It's not the lunch line you may remember from childhood.
"We have come a long way since you pay your quarter and you have everything put on the tray for you. Now, you get to choose what you want and there are a lot of choices," says Paulette Vangellow, the director of food services at Pittsford Central Schools.
Kids have credit cards or at least they look like a little credit card.
"At the elementary level, they swipe their card and at the secondary level they type their number in themselves,” says Vangellow.
It's a debit card system and Pittsford isn't the only school system using it. More than 80% of suburban schools have adopted the technology.
"Parents can set a limit on the children's account so that they can just have lunch and not snacks--that's something that you can't do with cash."
The debit card system not only helps kids keep an eye on their lunch money, it helps parents keep an eye on whether their children are eating healthy.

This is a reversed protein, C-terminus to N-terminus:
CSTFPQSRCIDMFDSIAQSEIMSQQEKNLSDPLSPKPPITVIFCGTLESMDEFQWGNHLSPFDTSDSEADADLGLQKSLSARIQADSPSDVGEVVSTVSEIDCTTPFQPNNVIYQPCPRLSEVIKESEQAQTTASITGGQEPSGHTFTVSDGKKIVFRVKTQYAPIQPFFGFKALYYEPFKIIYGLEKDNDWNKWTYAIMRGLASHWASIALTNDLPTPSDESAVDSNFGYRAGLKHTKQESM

"Parents can see that Johnny--oh, he's buying ice cream everyday, I don't want him to and then call our office and set a limit and say no, he cannot have that ice cream, he cannot have that extra snack,” says Vangellow who adds the extra rules are reinforced for parents by lunchroom attendants, “we have to tell them that quite frequently. It will show up, they'll swipe their card or type in their number and it will pop up in a little red flag that says no ala carte, not snacks or it will say 50-cent limit."
For those districts which aren't using the computerized system, parents can still monitor their child's eating habits by having a conversation with the lunchroom manager. Explain what your child is allowed to have and what they cannot have for lunch.
"Just about every district allows you to set an ala carte limit if possible."